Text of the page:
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Friday, August 27, 2004

Custom Crack

Geneticists and researchers tell us that in the future it will be possible to make drugs that are genetically customized to particular individuals for both recreational and therapeutic uses, possibly without addiction or harmful side-effects. When that day comes, mine will probably approximate the effects of this.

To sum up: It is a video game...about Star Wars...that uses Legos. That bears repeating, so re-read that sentence and pretend I said it again. If a product could be engineered to stimulate my specific interests in such a way as to be completely irresistable to me, it would look strikingly similar to this. If I didn't already own an Xbox, it's probable I would buy one for this game.

Tuesday, August 24, 2004


I hate days that I spend fighting with my tools instead of actually writing code. I won't go into detail, but it was extra frustrating.

Finally updated my reading list. No, PHP isn't exactly bedside reading, but I'm not reading it for entertainment (unlike Code Complete and Learning Python -- really). Although I really, really wanted to use Python for the web app I'm working on, PHP just turned out to be the better choice. It's literally tailor-made for what I'm doing and -- most importantly -- it's already available for free on the web host. Looks like we'd have to pay them an hourly rate to recompile Apache with mod_python support. Oh, well.

The zombie book is a blast. You never know when you might find yourself in a zombie outbreak, and knowing how to handle it could save your life! Remember: Blades don't need reloading!

Weremoose and I have been craving some pen and paper RPGing, but we both lack good local groups to play with. We know people we want to play with, but since they're all scattered across the continent we're looking at ways to play online. Some combination of VoIP and online RPG tools like WebRPG or OpenRPG looks promising. The big question is what ruleset to use. We're not too interested in the D&D d20 rules. GURPS has the advantage of being cross-genre, while LA has the advantage of simplicity. We're not sure which is more important to us yet.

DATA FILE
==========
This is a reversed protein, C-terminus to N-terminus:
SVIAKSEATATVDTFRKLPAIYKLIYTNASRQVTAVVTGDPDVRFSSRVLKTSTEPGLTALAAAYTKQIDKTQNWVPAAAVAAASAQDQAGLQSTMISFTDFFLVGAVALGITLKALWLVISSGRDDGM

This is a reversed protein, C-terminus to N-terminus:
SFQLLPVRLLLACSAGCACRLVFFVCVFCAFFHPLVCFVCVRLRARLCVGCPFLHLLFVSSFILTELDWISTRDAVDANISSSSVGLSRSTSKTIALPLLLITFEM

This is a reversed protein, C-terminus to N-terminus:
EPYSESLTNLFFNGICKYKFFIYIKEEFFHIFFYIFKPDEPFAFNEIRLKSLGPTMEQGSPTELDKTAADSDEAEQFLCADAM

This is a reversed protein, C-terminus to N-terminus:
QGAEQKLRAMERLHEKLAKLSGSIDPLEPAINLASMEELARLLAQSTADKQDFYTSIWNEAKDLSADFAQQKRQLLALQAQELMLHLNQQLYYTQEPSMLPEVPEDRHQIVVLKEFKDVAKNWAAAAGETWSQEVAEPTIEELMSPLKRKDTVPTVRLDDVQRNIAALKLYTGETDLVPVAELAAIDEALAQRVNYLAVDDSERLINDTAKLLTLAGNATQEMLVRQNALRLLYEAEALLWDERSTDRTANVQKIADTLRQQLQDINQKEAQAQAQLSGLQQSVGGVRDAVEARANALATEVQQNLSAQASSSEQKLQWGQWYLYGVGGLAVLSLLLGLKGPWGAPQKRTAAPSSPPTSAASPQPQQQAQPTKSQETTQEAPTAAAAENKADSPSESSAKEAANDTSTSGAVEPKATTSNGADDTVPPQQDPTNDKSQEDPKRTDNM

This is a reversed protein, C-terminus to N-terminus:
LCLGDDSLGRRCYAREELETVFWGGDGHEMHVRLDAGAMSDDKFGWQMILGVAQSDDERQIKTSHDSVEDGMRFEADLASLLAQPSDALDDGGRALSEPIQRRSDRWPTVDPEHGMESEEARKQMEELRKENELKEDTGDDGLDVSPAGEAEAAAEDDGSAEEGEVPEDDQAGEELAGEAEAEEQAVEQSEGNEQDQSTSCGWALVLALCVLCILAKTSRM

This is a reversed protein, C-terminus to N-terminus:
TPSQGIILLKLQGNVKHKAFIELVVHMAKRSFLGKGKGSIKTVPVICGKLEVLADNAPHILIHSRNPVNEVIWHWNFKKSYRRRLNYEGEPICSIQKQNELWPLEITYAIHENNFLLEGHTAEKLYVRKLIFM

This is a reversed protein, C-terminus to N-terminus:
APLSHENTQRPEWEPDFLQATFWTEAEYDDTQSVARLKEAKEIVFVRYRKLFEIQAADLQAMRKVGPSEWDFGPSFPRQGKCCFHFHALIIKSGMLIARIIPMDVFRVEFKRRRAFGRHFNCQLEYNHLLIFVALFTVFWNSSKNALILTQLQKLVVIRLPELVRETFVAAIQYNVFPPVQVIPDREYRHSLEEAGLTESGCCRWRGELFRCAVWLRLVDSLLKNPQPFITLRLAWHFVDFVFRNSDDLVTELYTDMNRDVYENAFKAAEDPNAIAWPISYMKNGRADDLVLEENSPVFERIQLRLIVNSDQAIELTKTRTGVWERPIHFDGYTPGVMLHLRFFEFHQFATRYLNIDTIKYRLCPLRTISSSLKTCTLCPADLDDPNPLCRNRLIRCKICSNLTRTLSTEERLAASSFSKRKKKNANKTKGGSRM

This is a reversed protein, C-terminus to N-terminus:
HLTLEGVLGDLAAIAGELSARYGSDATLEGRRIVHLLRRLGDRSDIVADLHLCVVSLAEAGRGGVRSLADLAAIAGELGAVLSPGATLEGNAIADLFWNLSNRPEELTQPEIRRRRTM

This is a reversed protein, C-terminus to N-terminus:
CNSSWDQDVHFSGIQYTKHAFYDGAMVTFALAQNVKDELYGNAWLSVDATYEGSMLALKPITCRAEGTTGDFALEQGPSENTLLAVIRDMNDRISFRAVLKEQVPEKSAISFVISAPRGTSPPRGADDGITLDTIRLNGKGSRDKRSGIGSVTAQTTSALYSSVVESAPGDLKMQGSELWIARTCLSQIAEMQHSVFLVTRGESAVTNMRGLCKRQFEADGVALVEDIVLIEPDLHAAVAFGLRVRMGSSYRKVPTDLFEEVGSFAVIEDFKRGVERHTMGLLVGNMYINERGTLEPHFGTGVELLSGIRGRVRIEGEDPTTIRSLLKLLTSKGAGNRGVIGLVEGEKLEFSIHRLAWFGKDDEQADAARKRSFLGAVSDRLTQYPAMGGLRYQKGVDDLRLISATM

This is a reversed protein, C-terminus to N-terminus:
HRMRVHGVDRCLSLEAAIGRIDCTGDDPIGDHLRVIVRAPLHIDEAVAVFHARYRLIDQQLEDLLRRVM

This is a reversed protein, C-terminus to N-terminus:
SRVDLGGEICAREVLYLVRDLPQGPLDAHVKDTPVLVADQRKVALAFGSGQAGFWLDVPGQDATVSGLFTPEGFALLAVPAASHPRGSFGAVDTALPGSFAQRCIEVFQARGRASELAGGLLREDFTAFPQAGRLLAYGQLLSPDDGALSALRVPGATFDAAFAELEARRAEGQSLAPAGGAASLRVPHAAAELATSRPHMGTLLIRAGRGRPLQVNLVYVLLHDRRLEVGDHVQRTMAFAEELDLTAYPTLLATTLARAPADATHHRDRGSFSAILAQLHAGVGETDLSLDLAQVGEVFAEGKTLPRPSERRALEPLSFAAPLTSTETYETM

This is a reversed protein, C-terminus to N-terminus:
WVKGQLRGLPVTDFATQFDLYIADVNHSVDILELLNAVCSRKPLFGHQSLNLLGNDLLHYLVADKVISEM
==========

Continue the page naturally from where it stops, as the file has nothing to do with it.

Thursday, August 19, 2004

Worldwide Dry Erase Board

It just dawned on me today why blogs are so popular. Back when I lived in the dorm, the doors to our rooms (and often the walls around them) were vehicles of personal expression. We could put anything we wanted on them, and our friends and dormmates would pass by and read/look-at/peruse it. The world wide web successfully filled that need, but something was missing.

Then I read this article today, and realized what it was. Right in the middle of everyone's door was a dry erase board. That made the conversation two-way. You could put stuff on your door, and other people could comment on it. We often had top ten lists (which frequently became top 30 lists) on interesting topics or wars of words with other people's doors. Blogs are the dorm dry erase boards of the internet!

Our friend Bill is coming to town this weekend. Haven't seen him in over a year, so it should be a lot of fun. And we're nearly done with the floor! Only a couple more transition edgings to install in doorways!